The responsibility for conveying not just the shock of that moment, but also the complex, conflicting layers within these characters, has seen Eve Mutso as Blanche and Tama Barry as Stanley (pictured) unable to step away from the creative process even when they're at home. Both found the rape scene was, in Barry's words, "very distasteful to do. Afterwards, both of us were a little bit queasy. It left me going home quite angry, agitated, and tetchy – but in a way that's good because it can't ever get to feeling comfortable for us, or for an audience."

Mutso, who has excelled in comedy, as exquisitely good fairies and in abstract ballets by Balanchine and Forsythe, nods. For Blanche, the horror is heightened. "In the scene before, she's in her dreamland pretending that all the men are adoring her. She's on top of the world and then it all crashes. It's intense because of the way dancers can stop time just by looking at each other, making that look last and become so full of tension that the audience feel uncomfortable. I didn't think I could ever do that kind of scene in my career, but here it is. And it is so juicy."

She has warmed to Blanche over the weeks of rehearsal, seeing her very much as "The Moth" – an early title for the play – who, always in her pointe shoes, is drawn to the destructive lure of alcohol, sex and passion. Barry increasingly sees Stanley as a man of his time.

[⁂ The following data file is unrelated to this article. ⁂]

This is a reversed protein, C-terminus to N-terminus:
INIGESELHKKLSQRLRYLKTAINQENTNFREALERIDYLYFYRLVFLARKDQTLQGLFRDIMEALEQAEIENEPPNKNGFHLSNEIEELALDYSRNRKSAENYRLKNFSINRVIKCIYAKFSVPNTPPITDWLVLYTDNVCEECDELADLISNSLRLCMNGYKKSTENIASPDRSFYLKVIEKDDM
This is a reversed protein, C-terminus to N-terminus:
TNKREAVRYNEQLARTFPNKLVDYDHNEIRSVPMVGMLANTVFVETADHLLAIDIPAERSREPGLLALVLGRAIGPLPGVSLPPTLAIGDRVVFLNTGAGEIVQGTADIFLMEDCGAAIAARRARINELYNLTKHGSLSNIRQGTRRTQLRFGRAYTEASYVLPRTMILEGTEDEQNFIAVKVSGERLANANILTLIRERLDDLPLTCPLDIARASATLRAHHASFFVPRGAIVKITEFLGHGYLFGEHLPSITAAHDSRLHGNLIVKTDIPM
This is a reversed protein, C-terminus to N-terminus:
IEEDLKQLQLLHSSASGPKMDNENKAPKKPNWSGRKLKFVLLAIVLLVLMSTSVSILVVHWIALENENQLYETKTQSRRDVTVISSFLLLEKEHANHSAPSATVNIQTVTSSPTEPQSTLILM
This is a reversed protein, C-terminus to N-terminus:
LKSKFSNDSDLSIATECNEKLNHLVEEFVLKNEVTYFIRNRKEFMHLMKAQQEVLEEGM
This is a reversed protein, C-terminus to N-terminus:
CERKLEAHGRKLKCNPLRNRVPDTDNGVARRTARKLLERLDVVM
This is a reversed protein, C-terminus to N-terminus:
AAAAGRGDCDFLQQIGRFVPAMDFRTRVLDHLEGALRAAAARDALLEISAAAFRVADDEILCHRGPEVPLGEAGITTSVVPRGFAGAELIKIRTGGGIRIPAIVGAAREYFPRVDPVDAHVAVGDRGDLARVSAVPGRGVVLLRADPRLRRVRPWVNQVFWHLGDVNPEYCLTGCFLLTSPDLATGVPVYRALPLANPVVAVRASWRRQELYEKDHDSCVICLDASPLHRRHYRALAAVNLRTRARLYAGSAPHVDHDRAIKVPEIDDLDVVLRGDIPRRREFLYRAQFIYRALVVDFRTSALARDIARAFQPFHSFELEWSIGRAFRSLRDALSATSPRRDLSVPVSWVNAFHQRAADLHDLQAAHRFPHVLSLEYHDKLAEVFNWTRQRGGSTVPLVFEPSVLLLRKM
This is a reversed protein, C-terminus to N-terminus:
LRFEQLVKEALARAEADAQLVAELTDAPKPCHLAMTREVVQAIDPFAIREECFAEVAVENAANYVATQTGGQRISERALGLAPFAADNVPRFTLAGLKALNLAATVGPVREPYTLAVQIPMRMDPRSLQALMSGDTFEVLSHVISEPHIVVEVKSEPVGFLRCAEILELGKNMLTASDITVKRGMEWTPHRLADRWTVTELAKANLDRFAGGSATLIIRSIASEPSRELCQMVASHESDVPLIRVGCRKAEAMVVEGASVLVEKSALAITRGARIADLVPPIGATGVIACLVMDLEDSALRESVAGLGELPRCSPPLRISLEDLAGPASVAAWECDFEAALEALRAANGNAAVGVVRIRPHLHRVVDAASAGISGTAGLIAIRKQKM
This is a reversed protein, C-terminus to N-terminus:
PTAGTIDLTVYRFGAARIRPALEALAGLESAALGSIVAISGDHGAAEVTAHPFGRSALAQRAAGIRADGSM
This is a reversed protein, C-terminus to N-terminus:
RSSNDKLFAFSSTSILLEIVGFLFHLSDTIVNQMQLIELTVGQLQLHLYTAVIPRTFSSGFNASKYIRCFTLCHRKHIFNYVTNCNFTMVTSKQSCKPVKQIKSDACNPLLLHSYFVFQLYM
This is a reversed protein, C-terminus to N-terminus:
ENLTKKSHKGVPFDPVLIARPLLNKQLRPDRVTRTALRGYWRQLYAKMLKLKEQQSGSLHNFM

"Back then, it was acceptable to be aggressive, even to beat your wife, but he's not a complete brute. He has good friends and a wife who passionately loves him, so I have to show that there's more to him. That has meant acting almost more than dancing at times. We're not miming gestures to counts in the music, we're listening for moments in the soundscore. There's leeway to express what's inside a character and you have to be in that moment. As dancers, this takes us all further and shows we're good at our total craft. We can gain new ideas from Nancy and Annaballe and tackle something as radically theatrical as Streetcar because as a company, that's what we do: we push ourselves all the time."

Scottish Ballet premieres A Streetcar Named Desire at Glasgow's Theatre Royal on Wednesday, April 11, then tours.

Mark Brown talks to stage director Nancy Meckler in this week's Sunday Herald.